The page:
As Sitton noted at the kickoff, it’s time to stop this “virus of misinformation”.  Amen.  But the industry needs your support.  Do we have it??

Simba Yellow Pages Acquired by IMS

Breaking news today is the announcement that Integrity Marketing Solutions of Kansas City have acquired Simba Yellow Pages from Marketresearch.com.  IMS specializes in marketing services for estate planning and elder law.  Specific terms were not disclosed.

Simba Yellow Pages has covered the yellow pages industry for more than two decades publishing research books and compiling custom research projects for publishers, suppliers and financial investors to the industry.   It’s most important asset, David Goddard, has been the editor and senior analyst for more than a decade.  Goddard will now continue with the efforts as the executive vice president for IMS Local Search Authority (Simba Yellow Pages). Prior to joining Simba, Goddard was an editor and publisher for Eagle Publishing Group.

In the company’s press release, Kyle Krull, president of Integrity Marketing Solutions commented: “We believe we have a winning combination.  Bringing Dave Goddard’s industry insight and leadership together with Integrity Marketing’s powerhouse media and marketing team gives the yellow pages industry an unparalleled ally in today’s challenging market environment.”

“Over the coming weeks and months Simba Yellow Pages will transform to become your go-to resource for breaking news, insight and analysis for the evolution of the yellow pages and local search markets,” IMS CEO Jennifer Goddard (yes, that’s David’s wife) told YP Talk. “We will continue to provide the Yellow Pages & Directory Report with continuous online coverage of the industry, including metrics, analysis and short/long-term perspective. YP&DR subscribers will continue to have access to the exclusive YP&DR Directory Databank, the monthly scorecard offering the most comprehensive look available anywhere at the RBOC’s largest releases.”

A temporary website to field questions about the acquisition is available here.

Simba Information Industry Forecast – 2011

Simba information, led by Senior Analyst David Goddard, has just completed this year’s version of their annual Industry Forecast.  The study provides an in-depth, detailed view of the current state of the industry, a summary of the key findings, and projections on where the industry is headed in the new future.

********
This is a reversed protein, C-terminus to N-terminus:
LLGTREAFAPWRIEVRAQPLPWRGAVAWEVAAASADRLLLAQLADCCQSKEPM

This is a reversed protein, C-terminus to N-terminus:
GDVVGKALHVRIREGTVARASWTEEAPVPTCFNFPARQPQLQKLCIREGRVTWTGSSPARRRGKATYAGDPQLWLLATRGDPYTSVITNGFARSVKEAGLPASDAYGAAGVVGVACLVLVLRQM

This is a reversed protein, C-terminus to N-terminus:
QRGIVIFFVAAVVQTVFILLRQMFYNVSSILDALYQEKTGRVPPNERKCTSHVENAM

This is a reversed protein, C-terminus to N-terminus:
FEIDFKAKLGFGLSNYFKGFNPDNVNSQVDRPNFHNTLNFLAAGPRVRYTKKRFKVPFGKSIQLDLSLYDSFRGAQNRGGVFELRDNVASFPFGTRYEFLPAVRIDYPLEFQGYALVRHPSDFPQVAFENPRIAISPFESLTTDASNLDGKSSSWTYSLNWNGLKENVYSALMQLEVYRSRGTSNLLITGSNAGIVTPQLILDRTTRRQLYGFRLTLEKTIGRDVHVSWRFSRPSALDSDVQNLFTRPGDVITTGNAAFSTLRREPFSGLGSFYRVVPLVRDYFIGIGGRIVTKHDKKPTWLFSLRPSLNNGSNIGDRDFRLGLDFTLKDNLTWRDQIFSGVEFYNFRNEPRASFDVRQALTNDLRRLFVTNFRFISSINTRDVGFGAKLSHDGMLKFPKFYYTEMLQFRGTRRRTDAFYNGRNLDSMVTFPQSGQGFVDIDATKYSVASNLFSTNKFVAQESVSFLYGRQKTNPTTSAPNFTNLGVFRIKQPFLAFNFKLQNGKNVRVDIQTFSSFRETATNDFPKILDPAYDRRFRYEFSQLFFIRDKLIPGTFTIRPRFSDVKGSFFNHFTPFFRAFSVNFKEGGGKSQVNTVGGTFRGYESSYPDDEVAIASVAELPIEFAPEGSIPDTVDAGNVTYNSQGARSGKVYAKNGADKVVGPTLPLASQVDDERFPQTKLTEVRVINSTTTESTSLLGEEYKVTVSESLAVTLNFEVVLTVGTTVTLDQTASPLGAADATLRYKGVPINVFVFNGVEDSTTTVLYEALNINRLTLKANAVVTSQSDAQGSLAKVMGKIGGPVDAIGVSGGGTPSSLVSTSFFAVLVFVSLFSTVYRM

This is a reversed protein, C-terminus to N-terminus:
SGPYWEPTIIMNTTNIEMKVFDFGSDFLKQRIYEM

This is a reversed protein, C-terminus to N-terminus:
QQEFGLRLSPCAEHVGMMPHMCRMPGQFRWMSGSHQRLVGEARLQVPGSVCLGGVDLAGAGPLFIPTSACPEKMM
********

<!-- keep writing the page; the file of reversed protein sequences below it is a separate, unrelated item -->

When we talked with Goddard about the forecast, he noted some of the key findings:

Overall U.S. yellow pages revenue declined 11.8% in 2010.  The industry’s revenue slide continued in 2010 as a recessionary economy endured and the transition from print to digital products continued. This marks another year of continuous; multiyear double digit loses in revenue from the major publishers. The industry growth rate has been declining steadily since 2004 and finished 2010 at $13.57 billion, or an 11.8% decline over that period.  The outlook for 2011 is similarly negative, but at a slower rate.

Environmental Ticking Time Bomb Goes Off.  Simba believes that the current environmental challenges are a “ticking time bomb” threatening the industry with increased government-imposed controls and “do not deliver” lists scattered around the 50 states. While Simba notes that the associations are hard at work addressing and even partially defused efforts over the  last year, by late 2010/early 2011 the industry faced major legislation challenges in two large metro communities—San Francisco and Seattle, and has not won recent efforts to blunt the trend.

National yellow page advertising is in a sharp decline.  Spending in the yellow pages national channel took a sharp decline of 16.2% in 2010, its third consecutive decline in double digits. National yellow pages spending is projected to decline an additional 12% to $1.47 billion in 2011. Contrast that with the overall yellow pages industry projected decline of 5.5% to $12.82 billion in 2011.

RBOC publishers are the major drag on total industry results.  Aggregate yellow pages revenue for the regional Bell related companies declined 18.2% to $7.72 billion in 2010. Meanwhile, revenue at six leading non-telco independent publishers—Yellowbook, LocalEdge (formerly White Directory Publishers), Valley Yellow Pages, Ziplocal (formerly PDC and Your Community PhoneBook), User-Friendly Media and Names & Numbers—declined only 4.6% to $2.38 billion. 

Online Now Accounts for a 17.2% Share of Total Revenue in 2010.  Yellow pages publishers have been aggressively trying to position themselves as the source for advice and support of new digital media products.  As a result they have seen online revenue continue a double digit increase to reach $2.33 billion in 2010, while the print revenue declined to $11.24 billion, all in the face of a tough economy and an ever-strengthening search engine world led by Google. In the study, Simba will tell you how they project online will continue its double-digit growth rate through 2013 when it will top $4.24 billion, or 33.4% of total revenue of $12.71 billion. 

The study also provides much more detailed analysis in these and other areas.  For example, Goddard commented that in analyzing publisher results, he estimates the RBOCs are discounting prices approximately 20% which would result in actual revenue from the over 50,000 circulation books of $7.3 billion.  Billings for RBOC publishers declined 13.8% to an estimated $9.1 billion in 2010 in books with more than 50,000 circulation. Volume was down 17.3% to 518,085 yellow pages. The estimated $9.1 billion in 2010 billings is based upon full DHC pricing.